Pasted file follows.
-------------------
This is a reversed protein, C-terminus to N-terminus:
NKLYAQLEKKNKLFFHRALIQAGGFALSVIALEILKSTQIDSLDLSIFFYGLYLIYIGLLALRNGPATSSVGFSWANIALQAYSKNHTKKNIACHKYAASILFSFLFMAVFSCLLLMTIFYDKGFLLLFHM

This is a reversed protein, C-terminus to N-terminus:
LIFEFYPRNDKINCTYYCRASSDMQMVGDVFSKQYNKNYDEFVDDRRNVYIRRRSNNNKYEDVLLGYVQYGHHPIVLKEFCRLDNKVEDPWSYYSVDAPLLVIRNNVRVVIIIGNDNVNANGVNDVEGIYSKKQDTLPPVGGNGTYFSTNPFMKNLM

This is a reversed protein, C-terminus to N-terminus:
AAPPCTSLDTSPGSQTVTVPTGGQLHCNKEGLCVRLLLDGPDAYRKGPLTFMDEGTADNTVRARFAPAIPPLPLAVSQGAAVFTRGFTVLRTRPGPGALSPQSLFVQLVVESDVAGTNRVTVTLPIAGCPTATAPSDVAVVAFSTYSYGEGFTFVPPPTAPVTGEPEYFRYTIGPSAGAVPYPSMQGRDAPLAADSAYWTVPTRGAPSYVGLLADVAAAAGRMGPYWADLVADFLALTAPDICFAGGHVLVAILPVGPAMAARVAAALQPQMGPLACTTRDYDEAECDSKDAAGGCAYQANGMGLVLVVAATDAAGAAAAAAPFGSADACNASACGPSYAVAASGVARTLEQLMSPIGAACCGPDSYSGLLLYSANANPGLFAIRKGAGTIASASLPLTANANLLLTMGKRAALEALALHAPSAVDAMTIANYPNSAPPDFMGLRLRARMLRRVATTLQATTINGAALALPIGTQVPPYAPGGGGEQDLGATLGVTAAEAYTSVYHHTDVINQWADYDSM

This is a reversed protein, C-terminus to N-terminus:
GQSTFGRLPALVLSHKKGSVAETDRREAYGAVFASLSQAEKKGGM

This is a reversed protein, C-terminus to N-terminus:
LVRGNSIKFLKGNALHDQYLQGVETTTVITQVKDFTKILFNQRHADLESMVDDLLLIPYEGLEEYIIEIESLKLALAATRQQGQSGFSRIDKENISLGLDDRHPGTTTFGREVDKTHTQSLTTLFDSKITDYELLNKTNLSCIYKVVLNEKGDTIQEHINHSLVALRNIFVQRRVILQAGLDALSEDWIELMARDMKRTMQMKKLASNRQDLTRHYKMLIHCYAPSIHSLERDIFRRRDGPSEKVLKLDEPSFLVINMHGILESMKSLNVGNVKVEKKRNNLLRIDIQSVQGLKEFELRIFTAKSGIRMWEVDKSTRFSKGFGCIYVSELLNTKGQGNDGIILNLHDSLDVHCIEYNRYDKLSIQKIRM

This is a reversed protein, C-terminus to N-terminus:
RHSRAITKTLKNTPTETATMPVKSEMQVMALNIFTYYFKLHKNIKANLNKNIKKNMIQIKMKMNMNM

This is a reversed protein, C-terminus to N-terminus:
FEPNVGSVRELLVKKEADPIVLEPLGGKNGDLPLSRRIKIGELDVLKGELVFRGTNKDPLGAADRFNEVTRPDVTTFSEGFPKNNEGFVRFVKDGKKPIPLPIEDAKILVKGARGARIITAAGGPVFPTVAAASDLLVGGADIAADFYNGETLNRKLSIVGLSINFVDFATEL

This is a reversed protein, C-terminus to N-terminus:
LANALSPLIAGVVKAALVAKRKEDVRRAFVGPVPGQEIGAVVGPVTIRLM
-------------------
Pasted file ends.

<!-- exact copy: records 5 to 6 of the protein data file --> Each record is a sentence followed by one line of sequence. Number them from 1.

This is a reversed protein, C-terminus to N-terminus:
LVRGNSIKFLKGNALHDQYLQGVETTTVITQVKDFTKILFNQRHADLESMVDDLLLIPYEGLEEYIIEIESLKLALAATRQQGQSGFSRIDKENISLGLDDRHPGTTTFGREVDKTHTQSLTTLFDSKITDYELLNKTNLSCIYKVVLNEKGDTIQEHINHSLVALRNIFVQRRVILQAGLDALSEDWIELMARDMKRTMQMKKLASNRQDLTRHYKMLIHCYAPSIHSLERDIFRRRDGPSEKVLKLDEPSFLVINMHGILESMKSLNVGNVKVEKKRNNLLRIDIQSVQGLKEFELRIFTAKSGIRMWEVDKSTRFSKGFGCIYVSELLNTKGQGNDGIILNLHDSLDVHCIEYNRYDKLSIQKIRM

This is a reversed protein, C-terminus to N-terminus:
RHSRAITKTLKNTPTETATMPVKSEMQVMALNIFTYYFKLHKNIKANLNKNIKKNMIQIKMKMNMNM